Mr McAleer was a whistleblower. He eventually went public with his concerns not because he wanted to cause trouble - but because no-one inside the organisation would take them seriously.

This is typical of people in his situation. The risks of speaking up and telling the truth are so high that no one does it unless they really care.

And this is a shame because the workforce in any organisation could be its best early warning system. At every level, in every job, it is those deep inside a company who know what is really going on and spot problems early when they are cheap and easy to fix.

Image caption The Herald of Free Enterprise capsized in 1987. A report found safety warnings had been ignored

It is for this reason that the charity Public Concern at Work was formed in 1993, following the sinking of the Herald of Free Enterprise, the Clapham rail crash and the collapse of the bank, BCCI.

"Culture of denial"

Public Concern at Work advises employees from any company how, safely, to raise and manage their concerns. And they say they have never been busier.

The calls they get are predominantly from fiercely loyal employees who do not want to go outside to raise the alarm; they just want to get their concerns addressed justly.

Just in the past year, PCaW has seen an increase of 17% in the calls it gets. The charity says it is encouraged that more people are coming forward. But it is not all good news, according to chief executive Cathy James.

"What has followed is the systematic refusal by employers to take these concerns seriously, creating a culture of denial," she says.

"It is a travesty that 63% of concerns are denied or ignored, especially considering that sectors where we have seen the most calls, health and education, should be the pillars of best practice in our society."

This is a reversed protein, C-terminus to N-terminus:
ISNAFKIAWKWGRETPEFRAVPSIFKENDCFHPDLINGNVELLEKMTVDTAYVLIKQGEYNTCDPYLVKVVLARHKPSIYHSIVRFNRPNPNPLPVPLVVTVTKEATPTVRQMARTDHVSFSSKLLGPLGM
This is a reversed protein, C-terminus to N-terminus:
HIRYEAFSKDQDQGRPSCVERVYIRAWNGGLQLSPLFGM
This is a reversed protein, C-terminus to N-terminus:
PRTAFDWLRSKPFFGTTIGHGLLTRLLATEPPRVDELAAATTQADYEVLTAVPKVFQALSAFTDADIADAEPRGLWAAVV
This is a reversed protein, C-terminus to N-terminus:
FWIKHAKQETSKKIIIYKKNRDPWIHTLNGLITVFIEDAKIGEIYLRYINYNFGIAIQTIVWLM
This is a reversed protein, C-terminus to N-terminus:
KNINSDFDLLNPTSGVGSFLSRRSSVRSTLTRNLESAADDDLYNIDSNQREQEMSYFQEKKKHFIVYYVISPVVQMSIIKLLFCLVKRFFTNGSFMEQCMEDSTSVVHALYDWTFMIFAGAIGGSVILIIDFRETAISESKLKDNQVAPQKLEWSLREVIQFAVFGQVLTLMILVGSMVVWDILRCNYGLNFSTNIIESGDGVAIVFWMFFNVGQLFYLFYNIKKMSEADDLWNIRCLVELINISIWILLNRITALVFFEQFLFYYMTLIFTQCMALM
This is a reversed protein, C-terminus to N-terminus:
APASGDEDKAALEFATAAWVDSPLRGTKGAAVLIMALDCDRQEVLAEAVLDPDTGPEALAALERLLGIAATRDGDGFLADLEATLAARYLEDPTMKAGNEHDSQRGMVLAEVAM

As well as concerns being ignored, the charity also claims 55% of employees who came forward were victimised or dismissed for their pains.

These are grim statistics, indicating that when individuals are brave enough to speak up, their fears prove justified. The early warning system - just like Mr McAleer's quality audit - is disabled.

After almost every corporate or institution's failure, there is a call to hire people who are more ethical, more courageous, more likely to speak up.

Bravery needed

That is what the academic David Beim urged when investigating failures at the Federal Bank of New York and what Dinah Rose recommended when reporting on the BBC in the light of the scandal around Jimmy Savile.

But where are all these uniquely brave and ethical people supposed to come from?

Nothing in our education system teaches kids to stand out from the crowd - if anything, fierce competition for grades and places teaches them to conform. The problem is not one of bad people but bad systems that cannot or will not use the insights their brave employees share.

When US Sergeant Joe Darby handed in the photographs of Abu Ghraib, he did so because he felt they let down the standards of an army to which he felt fierce commitment.

When Paul Moore tried to warn HBOS that the bank carried too much risk in its culture, he was trying to save the bank before it collapsed.

And when William McAleer wrote to GM's board, he hoped to save them from the deaths, court cases, recalls and public opinion disaster that hit when the Valukas report revealed the wilful blindness of GM's culture.

These are people of courage and integrity and we need more of them.

But what we need most of all are organisations that recognise that speaking up safely is the best chance we all have of curing wilful blindness.

Listen to Just Culture on Analysis on BBC Radio 4.